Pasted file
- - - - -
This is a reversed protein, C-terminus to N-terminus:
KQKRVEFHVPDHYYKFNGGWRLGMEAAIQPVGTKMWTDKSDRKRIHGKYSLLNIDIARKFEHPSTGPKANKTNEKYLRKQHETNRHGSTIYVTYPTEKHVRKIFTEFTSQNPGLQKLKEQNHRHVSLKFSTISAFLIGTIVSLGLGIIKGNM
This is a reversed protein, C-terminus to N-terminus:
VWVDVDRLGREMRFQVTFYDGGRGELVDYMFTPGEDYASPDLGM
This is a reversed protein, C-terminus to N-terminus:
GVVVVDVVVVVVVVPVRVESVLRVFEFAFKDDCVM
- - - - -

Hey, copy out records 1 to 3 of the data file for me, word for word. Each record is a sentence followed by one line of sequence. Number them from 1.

This is a reversed protein, C-terminus to N-terminus:
KQKRVEFHVPDHYYKFNGGWRLGMEAAIQPVGTKMWTDKSDRKRIHGKYSLLNIDIARKFEHPSTGPKANKTNEKYLRKQHETNRHGSTIYVTYPTEKHVRKIFTEFTSQNPGLQKLKEQNHRHVSLKFSTISAFLIGTIVSLGLGIIKGNM
This is a reversed protein, C-terminus to N-terminus:
VWVDVDRLGREMRFQVTFYDGGRGELVDYMFTPGEDYASPDLGM
This is a reversed protein, C-terminus to N-terminus:
GVVVVDVVVVVVVVPVRVESVLRVFEFAFKDDCVM